I began to do extensive research on my symptoms. I kept a journal as to how I felt each day, what I ate, how my energy level was and what medical treatments seemed to be the most effective. I brought my journal to my GP one day and we went through it together. She had been doing her own research and made an appointment for me to see a Rheumatologist. I had never heard of a Rheumatologist before. As soon as I got home I looked it up and found that a Rheumatologist as defined by “Wikipedia” and on http://www.rheumatology.org is “an internist or Paediatrician who received further training in the diagnosis (detection) and treatment of arthritis and other musculoskeletal diseases. Also called “rheumatic” diseases, these diseases affect the joints, muscles and bones”. Rheumatologists conduct research to find the cause and treatments for these diseases. “Rheumatologists treat arthritis, certain autoimmune diseases (when the body comes under attack by its own immune system), musculoskeletal pain and osteoporosis. There are more than 100 types of these rheumatic conditions. A few of them are rheumatoid arthritis, osteoarthritis, gout, lupus, ankylosing spondylitis, osteoporosis, fibromyalgia and tendinitis. Some of the rheumatic diseases are very serious and can be hard to diagnose and treat”. After reading this I searched some of the types of conditions that I thought could be related to the symptoms I was experiencing (arthritis, osteoarthritis, osteoporosis, and tendinitis). I was not convinced I had any of the symptoms described. I had never heard of the term “fibromyalgia” I was curious so I began to research it. I Wiki’d it and went to the library and signed out a few books. I was alarmed at the likeness of my symptoms and that described.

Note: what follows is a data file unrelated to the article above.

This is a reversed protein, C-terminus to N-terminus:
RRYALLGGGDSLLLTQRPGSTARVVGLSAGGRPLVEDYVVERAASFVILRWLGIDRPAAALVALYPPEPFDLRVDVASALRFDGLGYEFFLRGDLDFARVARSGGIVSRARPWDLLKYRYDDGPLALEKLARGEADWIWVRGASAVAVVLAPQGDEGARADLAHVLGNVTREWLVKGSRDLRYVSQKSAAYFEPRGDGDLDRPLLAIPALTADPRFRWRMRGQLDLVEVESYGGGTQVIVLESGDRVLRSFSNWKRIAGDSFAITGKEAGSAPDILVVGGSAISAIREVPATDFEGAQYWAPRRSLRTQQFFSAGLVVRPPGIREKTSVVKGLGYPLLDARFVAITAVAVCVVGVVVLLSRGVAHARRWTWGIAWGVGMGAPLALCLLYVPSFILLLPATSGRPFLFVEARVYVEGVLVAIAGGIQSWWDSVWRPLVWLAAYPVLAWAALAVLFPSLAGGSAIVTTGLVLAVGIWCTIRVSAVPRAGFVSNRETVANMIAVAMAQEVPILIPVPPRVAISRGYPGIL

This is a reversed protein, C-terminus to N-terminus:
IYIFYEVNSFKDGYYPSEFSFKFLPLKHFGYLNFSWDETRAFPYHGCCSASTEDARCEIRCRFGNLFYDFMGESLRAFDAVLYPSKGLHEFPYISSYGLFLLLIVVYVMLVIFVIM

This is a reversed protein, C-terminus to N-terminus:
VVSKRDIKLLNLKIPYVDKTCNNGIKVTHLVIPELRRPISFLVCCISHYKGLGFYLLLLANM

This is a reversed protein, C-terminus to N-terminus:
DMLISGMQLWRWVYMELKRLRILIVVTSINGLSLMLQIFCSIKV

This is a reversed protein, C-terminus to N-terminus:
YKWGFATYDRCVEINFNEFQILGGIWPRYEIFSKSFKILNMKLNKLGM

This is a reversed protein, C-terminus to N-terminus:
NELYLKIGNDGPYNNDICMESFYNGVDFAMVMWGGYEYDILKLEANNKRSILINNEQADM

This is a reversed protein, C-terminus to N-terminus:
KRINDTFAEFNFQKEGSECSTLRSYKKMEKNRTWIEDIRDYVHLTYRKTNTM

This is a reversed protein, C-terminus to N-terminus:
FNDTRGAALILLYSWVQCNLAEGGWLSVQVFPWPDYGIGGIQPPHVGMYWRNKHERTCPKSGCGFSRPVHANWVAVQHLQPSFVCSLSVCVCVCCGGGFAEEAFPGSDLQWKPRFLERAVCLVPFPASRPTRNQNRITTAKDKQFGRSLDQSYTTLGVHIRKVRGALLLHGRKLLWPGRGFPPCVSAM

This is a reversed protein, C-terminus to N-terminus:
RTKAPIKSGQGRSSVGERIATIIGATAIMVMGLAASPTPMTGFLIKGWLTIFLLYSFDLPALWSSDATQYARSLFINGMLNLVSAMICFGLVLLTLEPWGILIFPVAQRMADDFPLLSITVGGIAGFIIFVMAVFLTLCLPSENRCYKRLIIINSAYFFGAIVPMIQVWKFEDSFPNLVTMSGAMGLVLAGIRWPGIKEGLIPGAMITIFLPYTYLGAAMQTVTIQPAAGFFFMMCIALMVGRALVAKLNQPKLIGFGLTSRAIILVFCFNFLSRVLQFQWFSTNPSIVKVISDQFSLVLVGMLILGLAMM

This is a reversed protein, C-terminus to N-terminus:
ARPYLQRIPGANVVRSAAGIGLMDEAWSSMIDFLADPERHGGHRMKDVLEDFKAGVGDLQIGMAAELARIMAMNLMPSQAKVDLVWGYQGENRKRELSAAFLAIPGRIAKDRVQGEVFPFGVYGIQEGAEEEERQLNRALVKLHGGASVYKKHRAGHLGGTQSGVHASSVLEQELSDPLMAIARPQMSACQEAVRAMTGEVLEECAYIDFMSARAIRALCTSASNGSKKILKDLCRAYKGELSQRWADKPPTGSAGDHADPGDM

The first Rheumatologist I saw diagnosed me with “Secondary” or severe Fibromyalgia, I was very young only approximately 27-28 years old when I was diagnosed. Most women are over 50 years of age. I decided I wanted more than one opinion, I saw 2 more Rheumatologists, both of whom diagnosed me with “Secondary” Fibromyalgia. The majority of people suffering from Fibromyalgia are women. People who have this disorder have between 11 and 18 points of pain in their bodies, primarily in the upper extremities. I was diagnosed with 16 points of pain. Determined not to let this condition control my life I began to do some extensive research and after reading books and doing some online research I made some significant changes.
I changed my diet and quickly found that it was a positive step in the right direction. People who suffer from Fibromyalgia should not drink coffee, alcohol or eat chocolate. They need lots of protein in their diets. I have been a vegetarian most of my life. I realized I was probably lacking protein. I started implementing seafood into my diet. I cut out chocolate and switched to tea. I cut down on my alcohol consumption. I always drank lots of water; I also started drinking protein shakes. Brad King is a Nutritionist and has come great products at http://www.abacohealth.com. Natural Factors also has a good Whey Protein power drink, I mix it with fruit and blend it in my blender, and I add milk or water http://naturalfactors.com.
I also decided I did not want to be on prescription drugs any more. I feel they aren’t good for you after prolonged use; I have always preferred naturopathic options. After two months of being off work I began to cut down the prescription. I still have it and do use it on occasion when I am in extreme pain. Arthrotec is one of the safer prescription drugs to take for pain and arthritic like symptoms and it is not as hard on the stomach as many other drugs http://arthritis.about.com. I ordered some supplements called Fibro Sense by Natural Factors. These supplements contain packets of vitamins that you take daily. These packets consist of Glucosamine, Celadrin and MSM Chondroitin http://naturalfactors.com/caen/products/category/200/joint-and-inflammation-support